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Carl Friedrich Rammelsberg

1840-1883 Friedrich-Wilhelms-Universität zu Berlin, Berlin, Prussia, Germany 
Inorganic Chemistry
"Carl Friedrich Rammelsberg"

After an apprenticeship in pharmacy, he studied chemistry and crystallography at the University of Berlin, where his influences were Eilhard Mitscherlich, Heinrich Rose, Christian Samuel Weiss and Gustav Rose. His graduate thesis in 1837 dealt with cyanogen, "De cyanogenii connubiis nonnullis". In 1841 he became a privatdozent at the university, and in 1845 was named an associate professor of inorganic chemistry. From 1850 he taught classes at the Gewerbeakademie, a vocational training academy that was a predecessor of the Technical University of Berlin. In 1874 he became a full professor of chemistry at the university and in 1883 was appointed director of the inorganic chemistry laboratory.[1][2]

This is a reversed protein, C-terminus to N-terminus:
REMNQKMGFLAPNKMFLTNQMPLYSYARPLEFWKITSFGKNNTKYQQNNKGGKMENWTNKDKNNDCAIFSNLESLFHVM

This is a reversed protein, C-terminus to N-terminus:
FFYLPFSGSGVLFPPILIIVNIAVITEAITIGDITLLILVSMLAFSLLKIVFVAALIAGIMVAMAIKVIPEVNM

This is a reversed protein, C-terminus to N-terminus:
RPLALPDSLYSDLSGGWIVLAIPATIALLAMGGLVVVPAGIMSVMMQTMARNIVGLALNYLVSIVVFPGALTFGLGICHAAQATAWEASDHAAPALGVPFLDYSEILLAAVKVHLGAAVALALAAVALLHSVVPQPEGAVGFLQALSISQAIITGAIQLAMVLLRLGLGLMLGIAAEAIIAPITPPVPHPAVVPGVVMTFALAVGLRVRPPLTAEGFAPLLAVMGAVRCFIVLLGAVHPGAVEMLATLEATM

He distinguished himself with research in the fields of mineralogy, crystallography, analytical chemistry, and metallurgy. He discovered the reducing action of hypophosphoric and phosphoric acids and was the first scientist to determine the composition of Schlippe's salt (sodium thioantimonate). In addition, he made significant contributions in research involving isomorphism.[2]
He described the minerals, magnesioferrite, and tachyhydrite.[3][4] Rammelsbergite, a nickel arsenide mineral, is named after him.[5] He died at Gross Lichterfelde, southwest of Berlin.
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(1813 - 1899)
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Eilhard Mitscherlich grad student 1837 Universität Berlin
 (De cyanogenii connubiis nonnullis)
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